In today’s technology tip we’d like to share some ideas from Dr. Sugata Mitra about "unsupervised learning and computers." In 1999 Dr. Mitra's team cut a "hole-in-the-wall" that separated the NIIT University from the adjoining slum in Kalkaji, New Delhi, India. Through this hole they mounted a computer that could be accessed and used by anyone who walked up to it. It became an instant sensation among the slum dwelers, especially the children. This prompted Dr. Mitra to propose the following hypothesis:
The acquisition of basic computing skills by any set of children can be achieved through incidental learning provided the learners are given access to a suitable computing facility, with entertaining and motivating content and some minimal (human) guidance.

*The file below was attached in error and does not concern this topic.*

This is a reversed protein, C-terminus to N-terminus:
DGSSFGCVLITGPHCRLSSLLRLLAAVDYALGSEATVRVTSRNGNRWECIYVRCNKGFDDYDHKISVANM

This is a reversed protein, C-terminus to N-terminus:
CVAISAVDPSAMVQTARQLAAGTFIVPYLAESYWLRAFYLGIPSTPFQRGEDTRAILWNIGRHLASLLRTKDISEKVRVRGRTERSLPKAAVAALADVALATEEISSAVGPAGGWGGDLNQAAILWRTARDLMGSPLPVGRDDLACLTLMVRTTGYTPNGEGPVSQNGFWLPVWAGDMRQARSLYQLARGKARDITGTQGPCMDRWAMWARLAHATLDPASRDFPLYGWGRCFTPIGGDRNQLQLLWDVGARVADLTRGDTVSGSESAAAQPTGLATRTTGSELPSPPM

You can read much more about the development of this project here and read more about the research findings here.
But for a better understanding of the project and it's implications nothing is better than watching Dr. Mitra talk about it himself. In the 20 minute video below you can hear his own description of the project, the findings an what he thinks this research is telling us about how children learn. It is a time committment but the insights are guaranteed to give you a new perspective on education and technology.